NAD-RID Code of Professional Conduct (2005)



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For the purpose of this document, the following terms are used:

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The National Association of the Deaf (NAD) and the Registry of Interpreters for the Deaf, Inc. (RID) uphold high standards of professionalism and ethical conduct for interpreters. Embodied in this Code of Professional Conduct (formerly known as the Code of Ethics) are seven tenets setting forth guiding principles, followed by illustrative behaviors.

A code of professional conduct is a necessary component to any profession to maintain standards for the individuals within that profession to adhere. It brings about accountability, responsibility and trust to the individuals that the profession serves. The tenets of this Code of Professional Conduct are to be viewed holistically and as a guide to professional behavior. This document provides assistance in complying with the code. The guiding principles offer the basis upon which the tenets are articulated. The illustrative behaviors are not exhaustive, but are indicative of the conduct that may either conform to or violate a specific tenet or the code as a whole.

When in doubt, the reader should refer to the explicit language of the tenet. If further clarification is needed, questions may be directed to the national office of the Registry of Interpreters for the Deaf, Inc.

This Code of Professional Conduct is sufficient to encompass interpreter roles and responsibilities in every type of situation (e.g., educational, legal, medical). A separate code for each area of interpreting is neither necessary nor advisable.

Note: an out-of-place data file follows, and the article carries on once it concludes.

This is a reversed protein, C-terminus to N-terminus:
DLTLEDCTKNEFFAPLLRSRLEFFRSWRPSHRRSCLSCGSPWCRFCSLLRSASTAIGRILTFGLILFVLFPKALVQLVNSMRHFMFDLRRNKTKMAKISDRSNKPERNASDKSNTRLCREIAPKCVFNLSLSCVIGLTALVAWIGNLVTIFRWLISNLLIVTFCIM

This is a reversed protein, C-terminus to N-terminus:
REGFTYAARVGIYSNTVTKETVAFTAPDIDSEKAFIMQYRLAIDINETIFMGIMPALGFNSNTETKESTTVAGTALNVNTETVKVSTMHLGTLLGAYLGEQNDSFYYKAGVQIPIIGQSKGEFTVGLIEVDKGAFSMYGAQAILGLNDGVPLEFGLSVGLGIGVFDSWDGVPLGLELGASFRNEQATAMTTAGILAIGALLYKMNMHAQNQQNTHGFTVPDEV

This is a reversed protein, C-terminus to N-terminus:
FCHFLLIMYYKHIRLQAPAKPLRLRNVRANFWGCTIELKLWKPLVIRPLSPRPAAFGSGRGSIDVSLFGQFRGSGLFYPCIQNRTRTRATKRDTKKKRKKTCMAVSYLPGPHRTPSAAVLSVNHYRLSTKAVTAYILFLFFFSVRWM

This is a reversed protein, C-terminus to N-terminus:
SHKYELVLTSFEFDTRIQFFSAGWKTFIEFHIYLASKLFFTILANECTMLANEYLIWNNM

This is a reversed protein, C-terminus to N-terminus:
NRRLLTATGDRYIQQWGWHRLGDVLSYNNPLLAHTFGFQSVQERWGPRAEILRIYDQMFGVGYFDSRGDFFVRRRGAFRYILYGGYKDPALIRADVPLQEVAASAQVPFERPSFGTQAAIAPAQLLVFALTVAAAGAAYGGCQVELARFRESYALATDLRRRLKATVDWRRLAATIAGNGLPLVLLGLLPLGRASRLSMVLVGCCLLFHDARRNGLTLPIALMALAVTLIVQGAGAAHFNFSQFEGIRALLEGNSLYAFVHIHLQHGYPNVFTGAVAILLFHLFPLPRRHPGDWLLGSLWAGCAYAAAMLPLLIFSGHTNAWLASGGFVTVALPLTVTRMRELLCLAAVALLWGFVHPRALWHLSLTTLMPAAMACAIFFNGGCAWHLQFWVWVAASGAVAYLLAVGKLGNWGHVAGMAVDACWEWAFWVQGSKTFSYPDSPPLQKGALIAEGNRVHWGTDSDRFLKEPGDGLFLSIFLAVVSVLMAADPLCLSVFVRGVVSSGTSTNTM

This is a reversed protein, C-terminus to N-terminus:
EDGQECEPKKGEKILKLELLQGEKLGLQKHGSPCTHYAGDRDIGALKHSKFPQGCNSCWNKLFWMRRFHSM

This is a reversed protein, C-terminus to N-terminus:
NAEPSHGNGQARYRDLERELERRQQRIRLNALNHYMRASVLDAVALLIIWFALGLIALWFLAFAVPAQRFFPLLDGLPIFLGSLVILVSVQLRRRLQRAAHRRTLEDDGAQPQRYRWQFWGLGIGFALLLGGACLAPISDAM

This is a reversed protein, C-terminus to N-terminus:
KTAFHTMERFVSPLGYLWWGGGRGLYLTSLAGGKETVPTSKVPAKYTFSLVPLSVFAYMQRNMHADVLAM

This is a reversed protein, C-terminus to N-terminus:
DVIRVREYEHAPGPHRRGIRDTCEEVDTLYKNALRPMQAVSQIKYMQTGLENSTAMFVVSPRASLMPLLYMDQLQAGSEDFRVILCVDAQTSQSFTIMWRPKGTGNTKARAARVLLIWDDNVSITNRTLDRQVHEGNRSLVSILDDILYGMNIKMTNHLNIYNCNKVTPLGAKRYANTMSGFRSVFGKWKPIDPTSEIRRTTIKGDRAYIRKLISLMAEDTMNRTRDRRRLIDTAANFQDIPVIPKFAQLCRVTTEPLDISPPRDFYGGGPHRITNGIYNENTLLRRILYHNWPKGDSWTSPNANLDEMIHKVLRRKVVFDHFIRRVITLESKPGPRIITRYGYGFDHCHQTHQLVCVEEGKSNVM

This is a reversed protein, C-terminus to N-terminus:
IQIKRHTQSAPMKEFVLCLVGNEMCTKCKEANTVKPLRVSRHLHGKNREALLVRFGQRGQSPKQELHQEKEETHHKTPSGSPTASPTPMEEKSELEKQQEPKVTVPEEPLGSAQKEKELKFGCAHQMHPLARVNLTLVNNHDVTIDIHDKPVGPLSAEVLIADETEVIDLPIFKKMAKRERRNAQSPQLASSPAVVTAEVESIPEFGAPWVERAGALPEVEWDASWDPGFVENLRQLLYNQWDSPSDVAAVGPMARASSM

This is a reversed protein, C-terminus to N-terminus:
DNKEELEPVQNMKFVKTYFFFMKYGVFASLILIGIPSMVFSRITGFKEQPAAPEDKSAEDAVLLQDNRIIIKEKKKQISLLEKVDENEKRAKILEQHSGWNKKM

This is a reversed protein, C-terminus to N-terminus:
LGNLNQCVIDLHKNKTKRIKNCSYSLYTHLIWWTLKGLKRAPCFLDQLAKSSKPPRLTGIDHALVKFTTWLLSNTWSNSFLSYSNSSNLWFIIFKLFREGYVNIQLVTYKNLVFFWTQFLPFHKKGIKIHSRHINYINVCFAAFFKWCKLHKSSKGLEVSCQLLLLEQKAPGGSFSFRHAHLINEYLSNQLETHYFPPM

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The American Deaf community represents a cultural and linguistic group having the inalienable right to full and equal communication and to participation in all aspects of society. Members of the American Deaf community have the right to informed choice and the highest quality interpreting services. Recognition of the communication rights of America’s women, men, and children who are deaf is the foundation of the tenets, principles, and behaviors set forth in this Code of Professional Conduct.

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Voting Protocol

This Code of Professional Conduct was presented through mail referendum to certified interpreters who are members in good standing with the Registry of Interpreters for the Deaf, Inc. and the National Association of the Deaf. The vote was to adopt or to reject.

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Adoption of this Code of Professional Conduct

Interpreters who are members in good standing with the Registry of Interpreters for the Deaf, Inc. and the National Association of the Deaf voted to adopt this Code of Professional Conduct, effective July 1, 2005. This Code of Professional Conduct is a working document that is expected to change over time. The aforementioned members may be called upon to vote, as may be needed from time to time, on the tenets of the code.

The guiding principles and the illustrative behaviors may change periodically to meet the needs and requirements of the RID Ethical Practices System. These sections of the Code of Professional Conduct will not require a vote of the members. However, members are encouraged to recommend changes for future updates.